The angrite parent body was likely similar in size to the asteroid Vesta, which has been studied up close by NASA’s Dawn mission. Vesta is roughly 525 kilometers (326 miles) in diameter.
About Image
Dawn image of the surface of Vesta.Vesta is roughly 525 kilometers (326 miles) in diameter and was studied up close by NASA’s Dawn mission.
June 27, 2024
Research Highlight

Where did Vesta Come From?

NASA-supported researchers have created a simulation to better understand how objects in our solar system’s main asteroid belt were formed.

There are two main types of objects found in the asteroid belt today, referred to as S- and C-complex objects. The S-complex objects likely formed closer to the Sun, inside the orbit of Jupiter. C-complex objects are thought to have originated from the outer solar system.

Vesta is the second most massive body in the asteroid belt, second only to the dwarf planet Ceres. In fact, Vesta accounts for almost 9% of the total mass of all the objects in the asteroid belt. The composition of Vesta is akin to the S-complex objects but it is the only such object with a diameter of over 500 kilometers. Much of what we know about Vesta comes from data gathered by NASA’s Dawn spacecraft, which visited the giant asteroid from July 16, 2011, until September 5, 2012.

The main Asteroid Belt, where Vesta resides, is located between Mars and Jupiter.
The main Asteroid Belt, where Vesta resides, is located between Mars and Jupiter.Image credit: Lunar and Planetary Institute/NASA.

In the recent study, the research team posed the question, “How massive was the asteroid belt when the solar system formed?” Using Vesta as a constraint, they created a simulation of how objects in the main asteroid belt accreted from dust and debris at a time when the protoplanetary disk around the Sun was still full of gas. Then they looked at how the population of large objects like Vesta could have been depleted after the disk of gas dispersed.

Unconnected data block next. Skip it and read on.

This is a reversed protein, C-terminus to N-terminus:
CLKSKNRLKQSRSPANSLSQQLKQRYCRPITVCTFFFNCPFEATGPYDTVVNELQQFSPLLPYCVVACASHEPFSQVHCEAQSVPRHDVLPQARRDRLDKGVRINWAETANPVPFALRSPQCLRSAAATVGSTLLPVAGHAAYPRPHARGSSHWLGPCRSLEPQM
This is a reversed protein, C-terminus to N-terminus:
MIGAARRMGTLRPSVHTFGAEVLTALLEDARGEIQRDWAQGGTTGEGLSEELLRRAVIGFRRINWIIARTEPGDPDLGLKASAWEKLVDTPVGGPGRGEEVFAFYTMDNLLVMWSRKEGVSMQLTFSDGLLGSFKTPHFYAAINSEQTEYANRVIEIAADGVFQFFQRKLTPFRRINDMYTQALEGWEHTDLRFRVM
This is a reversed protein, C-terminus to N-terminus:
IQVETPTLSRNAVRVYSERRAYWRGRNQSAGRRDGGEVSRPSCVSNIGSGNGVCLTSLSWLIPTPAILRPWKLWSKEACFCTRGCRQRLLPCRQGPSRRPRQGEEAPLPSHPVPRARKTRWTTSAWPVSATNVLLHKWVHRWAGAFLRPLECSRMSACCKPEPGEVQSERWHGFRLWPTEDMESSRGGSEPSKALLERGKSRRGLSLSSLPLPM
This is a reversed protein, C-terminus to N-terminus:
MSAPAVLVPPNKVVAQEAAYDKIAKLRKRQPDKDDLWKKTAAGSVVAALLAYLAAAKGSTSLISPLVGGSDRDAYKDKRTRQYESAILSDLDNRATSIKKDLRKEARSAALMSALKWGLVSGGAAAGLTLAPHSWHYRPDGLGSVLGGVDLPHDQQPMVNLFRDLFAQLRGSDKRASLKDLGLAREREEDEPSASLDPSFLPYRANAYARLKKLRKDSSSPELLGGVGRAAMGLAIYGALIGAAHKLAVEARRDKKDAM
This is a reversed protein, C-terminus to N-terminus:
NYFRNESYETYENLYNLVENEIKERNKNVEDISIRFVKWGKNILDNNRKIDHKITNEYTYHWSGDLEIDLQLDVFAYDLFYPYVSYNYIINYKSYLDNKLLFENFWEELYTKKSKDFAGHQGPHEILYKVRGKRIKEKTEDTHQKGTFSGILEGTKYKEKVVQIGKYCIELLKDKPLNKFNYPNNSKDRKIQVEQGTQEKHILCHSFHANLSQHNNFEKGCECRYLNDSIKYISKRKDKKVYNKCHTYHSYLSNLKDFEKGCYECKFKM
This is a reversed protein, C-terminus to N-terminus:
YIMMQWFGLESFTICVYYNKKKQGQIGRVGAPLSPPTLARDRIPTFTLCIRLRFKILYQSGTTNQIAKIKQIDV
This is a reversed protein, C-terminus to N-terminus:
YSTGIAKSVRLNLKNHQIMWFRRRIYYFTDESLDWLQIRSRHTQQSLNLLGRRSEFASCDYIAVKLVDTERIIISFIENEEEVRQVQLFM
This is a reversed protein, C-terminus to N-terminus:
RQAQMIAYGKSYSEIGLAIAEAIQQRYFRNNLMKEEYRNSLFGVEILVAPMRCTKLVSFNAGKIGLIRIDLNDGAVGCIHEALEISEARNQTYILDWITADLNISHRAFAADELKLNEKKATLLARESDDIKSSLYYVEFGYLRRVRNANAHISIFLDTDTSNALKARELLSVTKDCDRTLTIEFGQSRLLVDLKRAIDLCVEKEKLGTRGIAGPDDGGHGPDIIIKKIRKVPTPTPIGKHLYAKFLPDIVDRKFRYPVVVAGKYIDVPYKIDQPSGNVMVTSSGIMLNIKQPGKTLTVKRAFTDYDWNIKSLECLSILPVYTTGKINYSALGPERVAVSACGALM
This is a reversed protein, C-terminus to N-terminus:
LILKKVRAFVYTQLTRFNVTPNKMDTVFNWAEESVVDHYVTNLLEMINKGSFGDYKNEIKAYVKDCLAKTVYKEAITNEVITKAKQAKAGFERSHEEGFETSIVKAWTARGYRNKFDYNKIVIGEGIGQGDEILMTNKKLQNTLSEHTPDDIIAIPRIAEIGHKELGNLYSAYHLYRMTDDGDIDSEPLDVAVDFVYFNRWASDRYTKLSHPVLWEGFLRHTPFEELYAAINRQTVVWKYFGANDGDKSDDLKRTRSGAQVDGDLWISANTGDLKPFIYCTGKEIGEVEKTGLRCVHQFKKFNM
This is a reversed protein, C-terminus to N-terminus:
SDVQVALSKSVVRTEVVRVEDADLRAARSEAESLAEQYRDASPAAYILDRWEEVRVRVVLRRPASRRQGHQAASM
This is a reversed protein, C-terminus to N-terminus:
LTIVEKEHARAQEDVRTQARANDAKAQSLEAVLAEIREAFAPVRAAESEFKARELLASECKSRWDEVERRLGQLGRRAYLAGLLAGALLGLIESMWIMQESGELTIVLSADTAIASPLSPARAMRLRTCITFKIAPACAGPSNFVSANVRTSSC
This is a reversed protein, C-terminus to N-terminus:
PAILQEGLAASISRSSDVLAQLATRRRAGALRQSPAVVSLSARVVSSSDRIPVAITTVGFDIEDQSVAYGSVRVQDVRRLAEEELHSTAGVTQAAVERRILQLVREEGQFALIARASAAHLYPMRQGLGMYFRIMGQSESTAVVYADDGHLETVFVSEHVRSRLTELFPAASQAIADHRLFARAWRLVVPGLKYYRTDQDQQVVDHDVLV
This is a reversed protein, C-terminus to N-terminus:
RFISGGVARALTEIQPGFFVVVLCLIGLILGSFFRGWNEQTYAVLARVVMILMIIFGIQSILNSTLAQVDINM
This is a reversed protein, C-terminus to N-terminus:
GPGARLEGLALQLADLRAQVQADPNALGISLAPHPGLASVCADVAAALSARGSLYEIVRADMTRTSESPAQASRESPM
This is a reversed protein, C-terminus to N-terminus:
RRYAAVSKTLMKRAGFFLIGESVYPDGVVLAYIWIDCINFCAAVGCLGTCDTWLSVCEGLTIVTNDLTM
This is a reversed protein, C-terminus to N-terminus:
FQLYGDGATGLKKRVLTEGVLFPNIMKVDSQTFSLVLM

The simulations showed that the depletion of objects varied over different regions of the main asteroid belt, and the total asteroid belt mass at the time the solar system formed had to be relatively low.

“By small, we mean only about five times less than the mass of the Moon,” commented lead author Rogerio Deienno of the Southwest Research Institute in Boulder, Colorado. “If the primordial asteroid belt mass was larger than that, we should see more Vesta-sized objects than we currently observe… at least one or two. And, of course, the more mass we have in the beginning the more Vestas would form.”

If the asteroid belt had too much mass, it would have led to the formation of tens of thousands of S-complex objects even larger than Vesta. That would mean that we should see lots of Vesta-sized objects in the main asteroid belt today which, of course, we do not.

Image of Vest from the Dawn spacecraft.
Image of Vest from the Dawn spacecraft.Image credit: NASA.

Because of this, the research team believes that Vesta and other objects with diameters larger than 200 or 300 kilometers probably didn’t form in the main asteroid belt itself. They likely formed in another region of our system and then came to rest in their current location amongst the rocky objects in the belt between Mars and Jupiter.

The study, “Accretion and Uneven Depletion of the Main Asteroid Belt,” was published in The Planetary Science Journal.